While Jim Harbaugh is on record supporting a bigger field of teams playing for a National Championship, the Michigan head football coach also would like to see some changes made to the current redshirt rules.
Before Michigan’s loss to South Carolina in the Outback Bowl, Harbaugh was asked about the status of Tarik Black, the Wolverine’s promising freshman who injured his foot in the win against Air Force in Week 3. In not so many words, Harbaugh “suggested” that playing in a bowl game wouldn’t be worth missing an entire season of eligibility.
The 6-foot-3, 206-pound Black, who underwent surgery after suffering a cracked bone on the outside of his foot, was the team’s leading receiver before going down. He led the Wolverines in receptions (11) and receiving yards (149) after three games and had five catches for 55 yards against Air Force.
Black first must complete his four years of eligibility to be eligible for the medical redshirt. The rule states that a player cannot appear in more than three games or 30 percent of his team’s games and also stipulates that the injury must occur during the first half of the schedule.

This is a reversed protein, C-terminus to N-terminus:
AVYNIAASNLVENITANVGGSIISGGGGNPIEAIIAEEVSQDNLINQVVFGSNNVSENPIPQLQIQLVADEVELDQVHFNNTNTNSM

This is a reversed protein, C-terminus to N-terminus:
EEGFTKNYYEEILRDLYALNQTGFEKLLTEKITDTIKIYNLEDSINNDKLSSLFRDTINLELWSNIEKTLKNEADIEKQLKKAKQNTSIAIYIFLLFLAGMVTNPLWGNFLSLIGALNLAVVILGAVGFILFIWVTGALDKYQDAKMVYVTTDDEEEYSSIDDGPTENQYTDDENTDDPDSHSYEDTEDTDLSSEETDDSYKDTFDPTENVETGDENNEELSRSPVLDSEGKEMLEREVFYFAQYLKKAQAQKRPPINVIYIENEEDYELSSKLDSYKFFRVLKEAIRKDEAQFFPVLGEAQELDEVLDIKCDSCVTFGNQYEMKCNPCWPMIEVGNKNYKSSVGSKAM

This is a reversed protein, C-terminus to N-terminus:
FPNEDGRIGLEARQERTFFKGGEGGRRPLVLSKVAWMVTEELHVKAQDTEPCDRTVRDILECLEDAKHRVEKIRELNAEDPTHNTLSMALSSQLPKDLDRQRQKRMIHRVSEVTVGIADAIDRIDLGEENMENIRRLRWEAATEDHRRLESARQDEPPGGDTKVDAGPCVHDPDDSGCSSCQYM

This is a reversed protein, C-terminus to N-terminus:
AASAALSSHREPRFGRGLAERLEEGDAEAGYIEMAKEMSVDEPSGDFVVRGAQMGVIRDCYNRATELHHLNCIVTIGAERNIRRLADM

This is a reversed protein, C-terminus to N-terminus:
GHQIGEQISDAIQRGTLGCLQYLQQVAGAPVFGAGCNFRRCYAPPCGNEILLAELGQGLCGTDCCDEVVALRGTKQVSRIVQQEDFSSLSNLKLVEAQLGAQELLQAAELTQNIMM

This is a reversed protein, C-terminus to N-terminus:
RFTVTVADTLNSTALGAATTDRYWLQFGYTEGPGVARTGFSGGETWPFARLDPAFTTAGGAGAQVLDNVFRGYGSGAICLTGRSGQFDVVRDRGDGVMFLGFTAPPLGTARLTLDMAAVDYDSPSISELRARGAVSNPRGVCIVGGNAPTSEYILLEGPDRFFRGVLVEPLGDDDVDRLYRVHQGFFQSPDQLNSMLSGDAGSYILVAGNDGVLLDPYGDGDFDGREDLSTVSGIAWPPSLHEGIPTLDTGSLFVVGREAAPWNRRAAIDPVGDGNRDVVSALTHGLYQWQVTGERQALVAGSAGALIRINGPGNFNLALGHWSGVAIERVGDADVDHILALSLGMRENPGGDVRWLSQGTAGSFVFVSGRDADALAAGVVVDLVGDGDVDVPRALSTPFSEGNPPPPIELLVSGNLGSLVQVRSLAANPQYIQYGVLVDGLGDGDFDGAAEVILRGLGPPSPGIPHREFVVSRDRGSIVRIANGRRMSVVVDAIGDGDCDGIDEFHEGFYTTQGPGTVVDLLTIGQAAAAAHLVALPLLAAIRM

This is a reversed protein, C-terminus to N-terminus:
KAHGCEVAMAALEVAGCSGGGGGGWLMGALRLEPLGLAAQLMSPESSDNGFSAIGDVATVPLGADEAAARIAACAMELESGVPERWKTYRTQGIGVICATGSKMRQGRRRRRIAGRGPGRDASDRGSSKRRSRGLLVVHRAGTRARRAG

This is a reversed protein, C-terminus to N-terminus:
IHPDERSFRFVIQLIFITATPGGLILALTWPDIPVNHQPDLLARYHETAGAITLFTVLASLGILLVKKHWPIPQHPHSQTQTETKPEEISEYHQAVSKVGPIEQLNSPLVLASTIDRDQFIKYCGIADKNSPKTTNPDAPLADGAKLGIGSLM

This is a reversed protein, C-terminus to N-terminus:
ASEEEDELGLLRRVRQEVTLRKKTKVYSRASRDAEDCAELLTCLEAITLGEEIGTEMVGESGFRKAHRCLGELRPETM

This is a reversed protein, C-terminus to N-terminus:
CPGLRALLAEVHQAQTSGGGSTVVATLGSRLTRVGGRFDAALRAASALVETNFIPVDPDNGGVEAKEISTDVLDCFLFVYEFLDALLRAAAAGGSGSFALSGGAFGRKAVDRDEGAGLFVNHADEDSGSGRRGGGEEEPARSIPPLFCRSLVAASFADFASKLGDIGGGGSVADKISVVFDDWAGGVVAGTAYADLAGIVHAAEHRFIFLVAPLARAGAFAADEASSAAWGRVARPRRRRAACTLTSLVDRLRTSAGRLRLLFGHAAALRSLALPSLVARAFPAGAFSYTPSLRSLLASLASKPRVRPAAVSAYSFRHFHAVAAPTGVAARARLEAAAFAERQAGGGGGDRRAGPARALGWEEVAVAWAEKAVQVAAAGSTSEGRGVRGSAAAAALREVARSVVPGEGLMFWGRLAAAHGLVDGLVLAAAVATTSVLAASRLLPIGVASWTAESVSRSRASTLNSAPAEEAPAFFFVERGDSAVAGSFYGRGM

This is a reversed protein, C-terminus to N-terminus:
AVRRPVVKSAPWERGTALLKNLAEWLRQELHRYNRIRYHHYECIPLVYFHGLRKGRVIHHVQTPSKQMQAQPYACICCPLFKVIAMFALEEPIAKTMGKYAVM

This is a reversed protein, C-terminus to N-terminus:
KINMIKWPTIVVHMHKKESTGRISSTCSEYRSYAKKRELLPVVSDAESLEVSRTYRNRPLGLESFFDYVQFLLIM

That part of the rule sent Harbaugh into the rule book.
“Right now if you play anybody in a bowl game they would lose their redshirt year,” Harbaugh said. “In the discussion, I think the bowl game should be treated as a new year. It should be treated as next year.
“If they count that as the fourth game that they’ve played in or the third or the second or the first and it still does not burn their redshirt year, I think that would be a good thing for the players, it would be a good thing for all concerned.”
Harbaugh, and other coaches, would welcome the opportunity of getting a freshman player into a bowl game without it costing an entire season.
“What a wonderful thing it would be to play some of the freshmen in that bowl game and not lose their redshirt year,” he said. “This is a timely time to talk about it because there’s real-life examples where these bowl games could be treated as next year and not part of the regular season.”
The American Football Coaches Association have proposed a change that would allow players to play in up to four games at any point during a season – including a bowl game – without it costing a redshirt year.
“It’s being discussed at the NCAA level that, I think the proposal is, if they are playing four games maximum, no matter when they occur, the first four games or the last four, say they only played in one game, like a bowl game, their redshirt year would not be affected,” Harbaugh said. “I think that’s a real good discussion and dialogue to be having right now that freshmen who have redshirted up to this point could still play in a bowl game and still be a redshirted player that would have their five-year clock.”